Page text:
Indonesia’s fabled island is running out of water, with monsoon rains delayed and the tourist industry expanding.
The people of Bali have shared water resources through “subak” – a sophisticated irrigation system that diverts water from channel to rice field and back – since the ninth century. More than just a means to water crops, subak is a manifestation of the Balinese Hindu philosophy of harmony between people, nature and the spiritual realm.
But the diversion of water to urban areas in the densely populated south in recent years and the overuse of groundwater by hotels accommodating the 16 million local and domestic tourists who visited the Indonesian island last year is disrupting the system.
Coupled with a drought the International Federation of the Red Cross says is affecting 50 million people across Indonesia, including hundreds of thousands in Bali itself, the island is facing a water crisis that is threatening food security, traditional culture and quality of life on the island.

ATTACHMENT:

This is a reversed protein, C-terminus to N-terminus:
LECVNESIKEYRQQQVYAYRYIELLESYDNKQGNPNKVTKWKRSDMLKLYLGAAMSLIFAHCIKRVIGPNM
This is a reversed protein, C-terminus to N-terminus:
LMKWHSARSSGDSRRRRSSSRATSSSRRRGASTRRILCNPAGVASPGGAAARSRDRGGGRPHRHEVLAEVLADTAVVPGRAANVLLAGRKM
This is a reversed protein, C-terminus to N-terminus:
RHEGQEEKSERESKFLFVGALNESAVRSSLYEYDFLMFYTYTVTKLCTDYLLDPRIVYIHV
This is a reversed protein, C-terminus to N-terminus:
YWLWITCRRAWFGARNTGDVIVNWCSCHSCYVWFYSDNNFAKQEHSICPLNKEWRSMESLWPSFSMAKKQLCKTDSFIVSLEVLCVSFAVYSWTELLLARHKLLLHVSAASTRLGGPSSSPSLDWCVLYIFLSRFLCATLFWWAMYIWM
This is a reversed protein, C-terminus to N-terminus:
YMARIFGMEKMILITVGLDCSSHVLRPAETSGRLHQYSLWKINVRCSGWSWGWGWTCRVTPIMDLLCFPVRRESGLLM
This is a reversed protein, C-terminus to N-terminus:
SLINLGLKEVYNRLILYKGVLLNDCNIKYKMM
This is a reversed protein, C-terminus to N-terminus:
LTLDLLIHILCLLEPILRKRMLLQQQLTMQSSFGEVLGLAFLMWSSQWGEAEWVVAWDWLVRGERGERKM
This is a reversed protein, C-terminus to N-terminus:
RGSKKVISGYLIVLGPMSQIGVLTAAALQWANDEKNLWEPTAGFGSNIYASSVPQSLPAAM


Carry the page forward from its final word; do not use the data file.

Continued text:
“I believe Bali is in real danger,” said Anton Muhajir, a local journalist who has been covering the water crisis in Bali for a decade.
“Some of my friends have had to move from their ancestral homes in Denpasar because the water in their wells has turned salty. At Jatiluwih, where thousands of tourists go each day to see the most beautiful rice terraces of Bali, farmers are using plastic pipes to pump in water they have to buy in the south because the springs in the mountains are drying up. And now we have drought, not just in Bali but in nearly every province in Indonesia.”
Dewie Anggraini Puteri, fundraising officer for the IDEP Foundation, an Indonesian NGO focused on sustainable development, shares Muhajir’s concerns.
“The subak system is still being used by every village in Bali, but now they’re fighting with people who work in tourism because their water sources are drying out and lots of paddy fields are disappearing as a result,” she said. Sixty-five percent of the island’s water is used for tourism, according to IDEP.